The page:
I’ve read parts of Augustine’s City of God before, but I’ve recently resolved to finally finish it. As I sit here in the library of my alma mater – Westminster Seminary in California – I want to share a helpful section of City of God. It has to do with suffering:
…The patience of God still invites the wicked to penitence, just as God’s chastisement trains the good in patient endurance….
That being so, when the good and the wicked suffer alike, the identity of their sufferings does not mean that there is no difference between them. Though the sufferings are the same, the sufferers remain different. Virtue and vice are not the same, even if they undergo the same torment. The fire which makes gold shine makes chaff smoke; the same flail breaks up the straw, and clears the grain; and oil is not mistaken for lees because both are forced out by the same press.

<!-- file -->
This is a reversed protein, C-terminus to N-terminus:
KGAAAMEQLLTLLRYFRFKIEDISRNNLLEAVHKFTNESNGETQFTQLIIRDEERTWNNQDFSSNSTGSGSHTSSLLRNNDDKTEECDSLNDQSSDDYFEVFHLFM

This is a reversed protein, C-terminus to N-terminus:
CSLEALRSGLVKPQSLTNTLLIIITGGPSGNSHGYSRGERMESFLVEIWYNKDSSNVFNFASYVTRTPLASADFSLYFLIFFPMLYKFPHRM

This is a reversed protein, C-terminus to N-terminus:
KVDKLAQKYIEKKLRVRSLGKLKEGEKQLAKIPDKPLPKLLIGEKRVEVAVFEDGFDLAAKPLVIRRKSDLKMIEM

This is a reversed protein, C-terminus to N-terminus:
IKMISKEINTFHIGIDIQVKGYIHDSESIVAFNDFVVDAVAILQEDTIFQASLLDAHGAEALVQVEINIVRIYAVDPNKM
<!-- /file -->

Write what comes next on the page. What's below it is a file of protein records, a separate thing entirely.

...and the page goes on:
In the same way, the violence which assails good men to test them, to cleanse and purify them, effects in the wicked their condemnation, ruin and annihilation. Thus the wicked, under pressure of affliction, execrate God and blaspheme; the good, in the same affliction,offer up prayers and praises. This shows that what matters is the nature of the sufferer, not the nature of the sufferings. Stir a cesspit, and a foul stench arises; stir a perfume, and a delightful fragrance ascends. Both the movements are identical.
This quote is found in book 1, chapter 8 of City of God.
Covenant Presbyterian Church (OPC)